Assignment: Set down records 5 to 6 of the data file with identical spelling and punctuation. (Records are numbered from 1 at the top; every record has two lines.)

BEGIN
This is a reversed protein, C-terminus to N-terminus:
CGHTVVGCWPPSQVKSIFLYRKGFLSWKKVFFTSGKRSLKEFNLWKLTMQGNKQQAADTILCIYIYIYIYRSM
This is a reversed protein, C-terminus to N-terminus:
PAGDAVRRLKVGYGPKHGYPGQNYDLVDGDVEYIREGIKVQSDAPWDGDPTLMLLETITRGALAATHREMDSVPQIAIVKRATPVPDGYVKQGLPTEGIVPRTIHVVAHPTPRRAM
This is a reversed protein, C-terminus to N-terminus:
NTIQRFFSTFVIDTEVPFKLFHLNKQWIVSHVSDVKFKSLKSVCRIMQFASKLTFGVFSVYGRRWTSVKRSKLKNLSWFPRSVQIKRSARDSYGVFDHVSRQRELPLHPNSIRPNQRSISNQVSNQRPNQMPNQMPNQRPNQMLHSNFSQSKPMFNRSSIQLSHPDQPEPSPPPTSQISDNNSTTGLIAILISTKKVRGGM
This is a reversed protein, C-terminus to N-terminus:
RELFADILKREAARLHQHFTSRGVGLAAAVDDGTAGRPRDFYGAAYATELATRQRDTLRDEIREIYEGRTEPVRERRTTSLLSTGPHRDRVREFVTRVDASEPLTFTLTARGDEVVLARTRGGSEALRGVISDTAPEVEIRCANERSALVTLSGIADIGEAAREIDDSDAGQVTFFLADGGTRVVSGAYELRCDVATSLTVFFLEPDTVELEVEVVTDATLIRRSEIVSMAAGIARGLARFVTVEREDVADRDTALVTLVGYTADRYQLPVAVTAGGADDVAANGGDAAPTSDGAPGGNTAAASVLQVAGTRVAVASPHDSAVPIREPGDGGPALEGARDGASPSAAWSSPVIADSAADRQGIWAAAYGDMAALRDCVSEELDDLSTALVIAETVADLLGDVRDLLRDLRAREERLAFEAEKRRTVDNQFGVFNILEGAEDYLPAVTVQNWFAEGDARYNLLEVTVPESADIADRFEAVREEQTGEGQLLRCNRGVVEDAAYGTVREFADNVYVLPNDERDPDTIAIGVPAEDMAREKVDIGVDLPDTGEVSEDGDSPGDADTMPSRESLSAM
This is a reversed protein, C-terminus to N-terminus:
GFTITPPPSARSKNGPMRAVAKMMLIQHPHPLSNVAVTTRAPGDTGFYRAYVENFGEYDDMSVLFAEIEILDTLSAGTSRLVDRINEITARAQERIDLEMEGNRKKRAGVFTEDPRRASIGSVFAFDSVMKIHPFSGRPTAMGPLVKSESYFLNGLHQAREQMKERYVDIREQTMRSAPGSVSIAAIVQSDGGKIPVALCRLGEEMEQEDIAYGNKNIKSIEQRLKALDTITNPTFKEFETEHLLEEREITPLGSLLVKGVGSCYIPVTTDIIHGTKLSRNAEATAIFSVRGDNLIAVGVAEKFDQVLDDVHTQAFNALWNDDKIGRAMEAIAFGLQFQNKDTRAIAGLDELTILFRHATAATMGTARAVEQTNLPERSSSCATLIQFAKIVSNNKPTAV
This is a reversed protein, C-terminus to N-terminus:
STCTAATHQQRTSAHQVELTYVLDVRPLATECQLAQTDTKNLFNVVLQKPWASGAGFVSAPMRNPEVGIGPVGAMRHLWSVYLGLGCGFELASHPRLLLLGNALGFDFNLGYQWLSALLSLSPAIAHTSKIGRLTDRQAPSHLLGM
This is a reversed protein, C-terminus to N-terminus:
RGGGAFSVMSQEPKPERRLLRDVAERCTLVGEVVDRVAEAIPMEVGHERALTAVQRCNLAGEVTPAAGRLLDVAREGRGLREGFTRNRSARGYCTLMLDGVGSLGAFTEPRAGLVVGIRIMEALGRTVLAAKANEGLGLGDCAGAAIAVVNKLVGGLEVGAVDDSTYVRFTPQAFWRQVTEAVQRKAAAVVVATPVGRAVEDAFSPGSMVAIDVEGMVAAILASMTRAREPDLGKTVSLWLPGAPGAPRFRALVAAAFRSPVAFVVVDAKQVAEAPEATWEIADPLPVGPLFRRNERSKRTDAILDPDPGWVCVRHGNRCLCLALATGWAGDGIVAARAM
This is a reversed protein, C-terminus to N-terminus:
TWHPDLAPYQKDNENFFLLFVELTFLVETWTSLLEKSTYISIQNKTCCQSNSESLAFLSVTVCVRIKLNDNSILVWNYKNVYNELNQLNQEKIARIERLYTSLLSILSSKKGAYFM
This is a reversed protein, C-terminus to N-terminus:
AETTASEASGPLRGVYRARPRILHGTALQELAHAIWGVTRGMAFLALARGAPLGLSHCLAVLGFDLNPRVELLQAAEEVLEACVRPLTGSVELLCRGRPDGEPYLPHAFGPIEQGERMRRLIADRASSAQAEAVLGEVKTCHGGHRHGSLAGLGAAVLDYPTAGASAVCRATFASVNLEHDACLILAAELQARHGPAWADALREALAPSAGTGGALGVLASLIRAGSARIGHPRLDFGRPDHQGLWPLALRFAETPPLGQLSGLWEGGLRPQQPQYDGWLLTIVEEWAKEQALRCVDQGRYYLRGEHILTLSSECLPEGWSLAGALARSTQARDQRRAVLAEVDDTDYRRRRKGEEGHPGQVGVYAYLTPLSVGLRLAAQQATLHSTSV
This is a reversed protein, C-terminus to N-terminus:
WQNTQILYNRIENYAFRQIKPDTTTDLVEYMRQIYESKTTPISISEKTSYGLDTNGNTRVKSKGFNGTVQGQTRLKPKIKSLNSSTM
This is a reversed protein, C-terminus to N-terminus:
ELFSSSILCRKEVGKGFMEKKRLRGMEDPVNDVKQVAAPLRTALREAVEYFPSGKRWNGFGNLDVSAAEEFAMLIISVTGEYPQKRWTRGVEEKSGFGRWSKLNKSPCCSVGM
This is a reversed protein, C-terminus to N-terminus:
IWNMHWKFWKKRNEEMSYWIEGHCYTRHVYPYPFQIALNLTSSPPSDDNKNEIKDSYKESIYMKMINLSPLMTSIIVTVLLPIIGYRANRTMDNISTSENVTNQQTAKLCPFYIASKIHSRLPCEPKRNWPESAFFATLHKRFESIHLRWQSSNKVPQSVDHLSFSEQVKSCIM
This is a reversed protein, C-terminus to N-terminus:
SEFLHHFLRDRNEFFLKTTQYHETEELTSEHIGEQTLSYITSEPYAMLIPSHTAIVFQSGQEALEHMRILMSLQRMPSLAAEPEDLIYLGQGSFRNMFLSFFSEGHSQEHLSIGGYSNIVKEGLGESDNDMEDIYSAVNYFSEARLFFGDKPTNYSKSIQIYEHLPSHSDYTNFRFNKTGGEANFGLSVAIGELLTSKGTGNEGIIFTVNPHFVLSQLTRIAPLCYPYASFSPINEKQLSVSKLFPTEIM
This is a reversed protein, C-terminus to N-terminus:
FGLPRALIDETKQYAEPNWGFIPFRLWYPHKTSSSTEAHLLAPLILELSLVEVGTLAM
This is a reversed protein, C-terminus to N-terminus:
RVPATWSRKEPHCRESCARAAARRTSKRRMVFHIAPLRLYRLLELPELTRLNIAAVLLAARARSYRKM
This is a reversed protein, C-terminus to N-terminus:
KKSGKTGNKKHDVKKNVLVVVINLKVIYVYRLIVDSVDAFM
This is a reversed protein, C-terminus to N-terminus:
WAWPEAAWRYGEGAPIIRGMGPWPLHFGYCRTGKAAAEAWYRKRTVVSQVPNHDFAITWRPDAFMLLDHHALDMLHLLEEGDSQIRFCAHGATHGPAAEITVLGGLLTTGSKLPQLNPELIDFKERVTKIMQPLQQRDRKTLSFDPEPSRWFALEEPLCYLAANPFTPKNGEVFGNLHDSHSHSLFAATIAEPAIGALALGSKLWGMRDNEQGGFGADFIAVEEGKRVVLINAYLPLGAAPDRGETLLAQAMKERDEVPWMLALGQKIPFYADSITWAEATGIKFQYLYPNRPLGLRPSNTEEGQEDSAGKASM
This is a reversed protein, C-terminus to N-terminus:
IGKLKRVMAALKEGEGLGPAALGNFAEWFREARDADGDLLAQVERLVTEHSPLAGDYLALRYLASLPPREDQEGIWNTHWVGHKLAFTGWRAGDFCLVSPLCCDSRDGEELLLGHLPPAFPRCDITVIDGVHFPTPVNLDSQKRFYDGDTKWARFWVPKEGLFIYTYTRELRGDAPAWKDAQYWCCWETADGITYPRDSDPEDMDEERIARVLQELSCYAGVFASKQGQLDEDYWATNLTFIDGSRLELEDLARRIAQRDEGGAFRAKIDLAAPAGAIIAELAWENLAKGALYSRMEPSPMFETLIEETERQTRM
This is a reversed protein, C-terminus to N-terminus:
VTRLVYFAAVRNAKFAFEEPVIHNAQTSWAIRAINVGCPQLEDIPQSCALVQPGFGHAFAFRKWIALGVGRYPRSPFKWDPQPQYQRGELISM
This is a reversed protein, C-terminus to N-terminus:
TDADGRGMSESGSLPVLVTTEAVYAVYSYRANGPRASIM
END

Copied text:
This is a reversed protein, C-terminus to N-terminus:
GFTITPPPSARSKNGPMRAVAKMMLIQHPHPLSNVAVTTRAPGDTGFYRAYVENFGEYDDMSVLFAEIEILDTLSAGTSRLVDRINEITARAQERIDLEMEGNRKKRAGVFTEDPRRASIGSVFAFDSVMKIHPFSGRPTAMGPLVKSESYFLNGLHQAREQMKERYVDIREQTMRSAPGSVSIAAIVQSDGGKIPVALCRLGEEMEQEDIAYGNKNIKSIEQRLKALDTITNPTFKEFETEHLLEEREITPLGSLLVKGVGSCYIPVTTDIIHGTKLSRNAEATAIFSVRGDNLIAVGVAEKFDQVLDDVHTQAFNALWNDDKIGRAMEAIAFGLQFQNKDTRAIAGLDELTILFRHATAATMGTARAVEQTNLPERSSSCATLIQFAKIVSNNKPTAV
This is a reversed protein, C-terminus to N-terminus:
STCTAATHQQRTSAHQVELTYVLDVRPLATECQLAQTDTKNLFNVVLQKPWASGAGFVSAPMRNPEVGIGPVGAMRHLWSVYLGLGCGFELASHPRLLLLGNALGFDFNLGYQWLSALLSLSPAIAHTSKIGRLTDRQAPSHLLGM